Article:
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  • Lasik eye surgery

    Even though this is an old thread I thought I would comment.
    I had Lasik in September of 2005. I had instane correction- BUT my eyes were so dry that the next day when I went back for post op check I coul barely get there! My eyes were so dry the doc said the cornea looked like 'scabs'. I had to stay another day before he would let me drive home- and I had to use drops every 10 minutes.
    I have had to have them looked at a few times because I will not be able to see, and there is horrible pain in the eyes. The eye doc says it is 'dry eye'. Now that the complication of dry eye is known, I am not certain I would have the surgery or not....
    When I go south, where the climate is more humid I don't have such a problem, but here in northern Wyoming it is dry. Yesterday and today I can't read a book, cook a recipe because I can't read. I tried to use the phone book and can't. If there are errors in my tyoing I cannot see them. When my eyes are not dry, I like the results- I guess now I realize that I couldn't stand the contacts because my eyes were so dry. Mixed feelings...
    If you are thinking about LASIK, be CERTAIN you question your doc about the status of your eyes- if they are dry at all.
    It has been found that when the cornea is sliced, the 'lubrication/tear' nerves are damaged. They eyes become more dry.

  • #2
    Hi razib,
    I edited your signature to remove your advertising link as that is not allowed.

    I think you meant to post this in the ocular rosacea section and will move this post as well.

    Welcome to the RF.

    Best wishes,
    Melissa

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    • #3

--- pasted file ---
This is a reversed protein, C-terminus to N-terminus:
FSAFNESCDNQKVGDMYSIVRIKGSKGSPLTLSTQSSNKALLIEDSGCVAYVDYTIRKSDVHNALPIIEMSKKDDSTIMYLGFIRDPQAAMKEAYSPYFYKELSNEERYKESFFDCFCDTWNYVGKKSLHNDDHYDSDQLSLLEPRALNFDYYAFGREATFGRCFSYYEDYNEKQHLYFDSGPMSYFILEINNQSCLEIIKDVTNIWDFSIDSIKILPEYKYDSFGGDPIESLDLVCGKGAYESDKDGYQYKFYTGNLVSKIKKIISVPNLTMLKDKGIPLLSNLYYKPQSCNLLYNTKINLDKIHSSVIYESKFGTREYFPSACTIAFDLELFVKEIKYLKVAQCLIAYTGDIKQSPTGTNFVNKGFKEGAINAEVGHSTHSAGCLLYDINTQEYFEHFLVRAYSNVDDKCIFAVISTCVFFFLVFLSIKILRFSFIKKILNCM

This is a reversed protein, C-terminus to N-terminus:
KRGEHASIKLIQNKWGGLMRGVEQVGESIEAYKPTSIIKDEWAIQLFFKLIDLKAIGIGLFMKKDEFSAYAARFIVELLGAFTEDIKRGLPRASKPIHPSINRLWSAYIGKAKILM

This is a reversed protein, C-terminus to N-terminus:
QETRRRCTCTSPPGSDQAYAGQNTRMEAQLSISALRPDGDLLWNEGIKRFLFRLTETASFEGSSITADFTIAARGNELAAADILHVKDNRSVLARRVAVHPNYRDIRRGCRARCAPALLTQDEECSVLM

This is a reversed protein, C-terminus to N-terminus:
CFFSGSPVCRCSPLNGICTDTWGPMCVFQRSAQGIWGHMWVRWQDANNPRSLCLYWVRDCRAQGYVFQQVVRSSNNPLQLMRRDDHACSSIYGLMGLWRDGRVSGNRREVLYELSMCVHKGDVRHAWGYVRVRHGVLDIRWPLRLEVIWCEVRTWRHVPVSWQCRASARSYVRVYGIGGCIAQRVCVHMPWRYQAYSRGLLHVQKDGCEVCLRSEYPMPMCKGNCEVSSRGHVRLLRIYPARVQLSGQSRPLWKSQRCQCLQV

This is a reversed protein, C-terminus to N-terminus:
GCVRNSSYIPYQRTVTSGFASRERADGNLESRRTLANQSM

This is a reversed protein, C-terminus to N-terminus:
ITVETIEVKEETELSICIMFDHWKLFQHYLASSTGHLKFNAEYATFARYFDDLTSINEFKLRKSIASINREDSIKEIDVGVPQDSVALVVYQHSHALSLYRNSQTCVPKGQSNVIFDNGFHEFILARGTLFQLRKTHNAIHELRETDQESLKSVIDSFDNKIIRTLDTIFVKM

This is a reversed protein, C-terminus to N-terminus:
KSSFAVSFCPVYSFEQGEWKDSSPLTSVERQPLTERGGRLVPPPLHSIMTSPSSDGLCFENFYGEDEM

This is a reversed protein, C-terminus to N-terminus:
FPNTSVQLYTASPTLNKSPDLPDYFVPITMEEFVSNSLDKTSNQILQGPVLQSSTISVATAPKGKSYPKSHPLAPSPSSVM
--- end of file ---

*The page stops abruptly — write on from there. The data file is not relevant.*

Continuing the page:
Need for an Eye Surgery

      There are lots of other options out there. There's a new one day disposable contact lens on the market for dry eyes. It's called one day Moist by Acuvue.
      eyesurgerynew.com/eye-surgery/post-eye-surgery-care-tips

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      • #4
        I had Lasik eye surgery with very good results. When you go in for the initial consultation they will test your eyes to determine if you are a surgery candidate.

        The procedure itself is very safe, particular since the initial cut of the corneal flap can now be performed by a laser as well, rather than the surgical blade historically used. Using a laser to make the corneal flap cut is very accurate and reduces any chance of infection or complications.

        I paid a total of $2900 or so two years ago. I consider it money well spent. My vision is now 20/15, better than I ever had with glasses.

        The "halo effect" that n8tiveuit refers to is a temporary effect caused by the corneal flap being cut. The corneal flap will heal, and this effect goes away.

        Regarding pmt's comments: there are a wide variety of lasers used in modern society. To compare a high-power laser to a medically-designed precision laser is rather uneducated.

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